Mayor Bowser Seeks to Radically Change DC’s Comprehensive Plan in the Developers’ Wish List Act




PRESS RELEASE   For Immediate Release
Contact:  Stephen Hansen 202-332-1176 Stephen.hansen1@gmail.comNancy MacWood 202-966-5333

Mayor Bowser Seeks to Radically Change DC’s Comprehensive Plan in the Developers’ Wish List Act

February 6, 2018 — Mayor Muriel Bowser has submitted legislation to the DC City Council to amend the Framework Element of the DC Comprehensive Plan, the city’s most important land use law.  The bill strips citizens and their elected Advisory Neighborhood Commissions (ANCs) from effectively challenging development projects in court.  The DC City Council will hold a hearing on B22-0663 Comprehensive Plan Framework Amendment Act of 2018, a.k.a. The Developer’s Wish List Act, on March 20, 2018 at 2:00 PM at City Hall.  (See

“The Mayor’s legislation is purposely vague and removes both the predictability and clarity about authorized future development citywide that residents must have to make informed decisions.  These radical alterations to the Plan’s legally binding Framework Element are a developer’s dream and will be a resident’s worst nightmare,” said Stephen Hansen, Chair of the Committee of 100. 

The Mayor’s bill would:

  1. Permit more density and greater commercial development in residential neighborhoods. Current definitions of building height and allowable density would be changed to permit unpredictable higher height and density.  For example, new limits for moderate density would equal the current higher medium density limits; and the new medium density would equal current high-density.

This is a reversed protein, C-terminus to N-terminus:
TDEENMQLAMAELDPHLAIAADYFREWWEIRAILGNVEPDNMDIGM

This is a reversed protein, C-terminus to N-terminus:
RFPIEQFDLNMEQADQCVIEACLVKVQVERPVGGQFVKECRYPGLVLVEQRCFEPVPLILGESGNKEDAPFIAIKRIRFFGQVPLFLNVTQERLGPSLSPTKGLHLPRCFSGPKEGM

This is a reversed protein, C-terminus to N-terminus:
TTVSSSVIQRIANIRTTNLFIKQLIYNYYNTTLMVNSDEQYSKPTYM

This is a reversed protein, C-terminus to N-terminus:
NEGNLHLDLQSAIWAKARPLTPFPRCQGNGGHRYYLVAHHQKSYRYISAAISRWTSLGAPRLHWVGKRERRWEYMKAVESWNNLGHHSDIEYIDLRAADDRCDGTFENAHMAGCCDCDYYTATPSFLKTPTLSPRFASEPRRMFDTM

2. Replace definitions in the current Plan with fuzzy descriptions and loose terms that developers and the ZC could interpret freely.  The phrase “not exclusively” appears throughout the definitions and renders them virtually meaningless.
  3. The Generalized Policy Map and the Future Land Use Map (FLUM) would no longer provide the predictability or clarity that residents rely on and need to make decisions. 
  • Zones for each land use category are for “broad guidelines” … “not intended to be strictly followed” and are “intended to be ‘soft edged.’”
  • “…boundaries on the map are generalized and are to be interpreted in concert with other sources, as well as the…context of each location shown.” 
  • Each land use category includes a brief description… a reference to the areas for which the category is generally, but not exclusively, suited. 

“The Mayor’s proposed legislation fails to address the city’s serious income divide, unemployment, displacement and lack of affordable housing.  Instead, it focuses of preventing residents from meaningful participation in land use decisions,” said Nancy MacWood who is leading the Committee’s Comprehensive Plan review.

A fact sheet on the Comprehensive Plan revisions and their implications is on the Committee of 100’s web site at

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Byron W. Adams


Committee of 100 on the Federal City


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